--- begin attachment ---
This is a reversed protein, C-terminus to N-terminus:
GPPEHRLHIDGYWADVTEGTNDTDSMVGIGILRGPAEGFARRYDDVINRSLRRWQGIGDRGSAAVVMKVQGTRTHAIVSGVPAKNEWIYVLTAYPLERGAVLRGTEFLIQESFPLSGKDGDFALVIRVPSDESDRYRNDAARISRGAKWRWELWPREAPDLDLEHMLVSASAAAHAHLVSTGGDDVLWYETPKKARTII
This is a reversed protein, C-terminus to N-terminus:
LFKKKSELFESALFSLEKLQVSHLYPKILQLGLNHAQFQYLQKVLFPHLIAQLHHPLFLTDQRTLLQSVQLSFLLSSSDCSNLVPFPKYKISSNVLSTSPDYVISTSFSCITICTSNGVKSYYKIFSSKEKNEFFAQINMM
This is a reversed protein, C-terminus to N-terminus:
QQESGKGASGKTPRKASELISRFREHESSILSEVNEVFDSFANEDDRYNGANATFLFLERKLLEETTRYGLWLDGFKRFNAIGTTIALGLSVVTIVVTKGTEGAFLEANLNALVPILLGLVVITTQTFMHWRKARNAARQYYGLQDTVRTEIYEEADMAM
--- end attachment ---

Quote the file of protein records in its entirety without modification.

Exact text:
This is a reversed protein, C-terminus to N-terminus:
GPPEHRLHIDGYWADVTEGTNDTDSMVGIGILRGPAEGFARRYDDVINRSLRRWQGIGDRGSAAVVMKVQGTRTHAIVSGVPAKNEWIYVLTAYPLERGAVLRGTEFLIQESFPLSGKDGDFALVIRVPSDESDRYRNDAARISRGAKWRWELWPREAPDLDLEHMLVSASAAAHAHLVSTGGDDVLWYETPKKARTII
This is a reversed protein, C-terminus to N-terminus:
LFKKKSELFESALFSLEKLQVSHLYPKILQLGLNHAQFQYLQKVLFPHLIAQLHHPLFLTDQRTLLQSVQLSFLLSSSDCSNLVPFPKYKISSNVLSTSPDYVISTSFSCITICTSNGVKSYYKIFSSKEKNEFFAQINMM
This is a reversed protein, C-terminus to N-terminus:
QQESGKGASGKTPRKASELISRFREHESSILSEVNEVFDSFANEDDRYNGANATFLFLERKLLEETTRYGLWLDGFKRFNAIGTTIALGLSVVTIVVTKGTEGAFLEANLNALVPILLGLVVITTQTFMHWRKARNAARQYYGLQDTVRTEIYEEADMAM